A basic example in commutative algebra: Let $A$ $B$ be noetherian rings, with $B$ simple noetherian. Suppose that for every element $b$ in $B$, there exists a power $b^{n}$ belonging to the image of the map. Is the nilradical in $A$ trivial ? Can one say something about prime ideals in $A$?

  • $\begingroup$ What do you mean by a simple Noetherian commutative ring? A field? $\endgroup$ Dec 7, 2011 at 17:00
  • $\begingroup$ If the kernel of the map is additionally contained in the radical of A, then the map is called a "F-isomorphism". It induces an bijection from Spec(B) on Spec(A). $\endgroup$
    – Ralph
    Dec 7, 2011 at 18:36
  • $\begingroup$ By a simple commutative ring i mean with trivial nilradical. Simon, some reference on this? $\endgroup$
    – user19792
    Dec 7, 2011 at 19:17
  • $\begingroup$ What if $B$ is $A_\text{red} = A/nil(A)$? $\endgroup$ Dec 7, 2011 at 19:36
  • $\begingroup$ Graham, I actually would like conditions for this to be the case. $\endgroup$
    – user19792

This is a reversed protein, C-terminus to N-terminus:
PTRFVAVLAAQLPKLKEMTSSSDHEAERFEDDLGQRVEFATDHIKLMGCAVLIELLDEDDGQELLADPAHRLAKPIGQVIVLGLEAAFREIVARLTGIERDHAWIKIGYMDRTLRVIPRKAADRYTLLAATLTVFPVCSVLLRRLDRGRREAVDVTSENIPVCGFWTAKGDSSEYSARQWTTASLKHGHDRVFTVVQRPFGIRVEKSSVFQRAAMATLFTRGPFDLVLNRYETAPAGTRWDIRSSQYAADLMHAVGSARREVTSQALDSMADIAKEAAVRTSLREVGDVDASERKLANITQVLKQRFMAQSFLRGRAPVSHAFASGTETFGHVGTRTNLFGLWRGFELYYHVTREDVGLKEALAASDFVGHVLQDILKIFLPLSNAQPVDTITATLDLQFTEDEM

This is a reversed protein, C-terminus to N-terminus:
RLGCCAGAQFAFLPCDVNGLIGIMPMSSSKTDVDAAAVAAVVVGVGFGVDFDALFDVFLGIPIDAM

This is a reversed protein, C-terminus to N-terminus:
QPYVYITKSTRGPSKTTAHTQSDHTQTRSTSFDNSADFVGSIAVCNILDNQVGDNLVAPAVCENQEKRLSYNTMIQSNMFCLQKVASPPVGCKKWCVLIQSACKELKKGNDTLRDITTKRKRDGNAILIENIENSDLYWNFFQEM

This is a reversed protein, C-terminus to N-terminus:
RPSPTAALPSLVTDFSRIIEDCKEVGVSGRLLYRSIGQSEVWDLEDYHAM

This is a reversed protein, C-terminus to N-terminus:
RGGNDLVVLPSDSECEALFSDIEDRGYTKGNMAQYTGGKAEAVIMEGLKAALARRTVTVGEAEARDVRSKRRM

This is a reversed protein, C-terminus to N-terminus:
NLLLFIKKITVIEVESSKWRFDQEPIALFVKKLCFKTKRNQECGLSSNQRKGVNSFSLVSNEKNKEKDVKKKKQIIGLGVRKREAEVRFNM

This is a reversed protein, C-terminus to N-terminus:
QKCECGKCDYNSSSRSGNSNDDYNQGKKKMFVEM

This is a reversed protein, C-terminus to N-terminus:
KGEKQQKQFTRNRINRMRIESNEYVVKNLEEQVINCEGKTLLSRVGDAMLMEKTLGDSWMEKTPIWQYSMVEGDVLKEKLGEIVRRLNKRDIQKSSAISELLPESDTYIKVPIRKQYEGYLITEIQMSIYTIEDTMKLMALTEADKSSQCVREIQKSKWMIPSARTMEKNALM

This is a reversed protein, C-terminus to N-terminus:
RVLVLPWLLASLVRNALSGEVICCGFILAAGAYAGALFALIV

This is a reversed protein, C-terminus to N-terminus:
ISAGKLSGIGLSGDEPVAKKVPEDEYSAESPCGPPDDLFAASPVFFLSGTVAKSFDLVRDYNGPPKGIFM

Dec 7, 2011 at 19:58

1 Answer 1


In general, the nilradical of $A$ isn't trivial. As an example let $B =k$ be a field an $A=k[X]/(X^2)$ be the exterior algebra over $k$. Then $f: A \to k, X \to 0$ is surjective and the radical of $A$ is $(X)$.

Concerning the primes: Let $f:A \to B$ be a homomorphism of rings such that for each $b \in B$ a power of $b$ is in the image of $f$. Then there is an injection $$\text{Spec}(B) \to \text{Spec}(A), P \mapsto f^{-1}(P)$$ Proof: $f$ always induces a mapping between the spectra. So it's enough to show injectivity: Let $P,Q$ be primes of $B$ with $f^{-1}(P) = f^{-1}(Q)$. Let $b \in Q$. There is $n > 0$ and $a \in A$ such that $f(a)=b^n \in Q$. In particular, $a \in f^{-1}(Q) = f^{-1}(P)$. Thus $b^n=f(a) \in P$ and since $P$ is prime, $b \in P$. Hence $Q \subseteq P$. By symmetry $P \subseteq Q$ holds as well.


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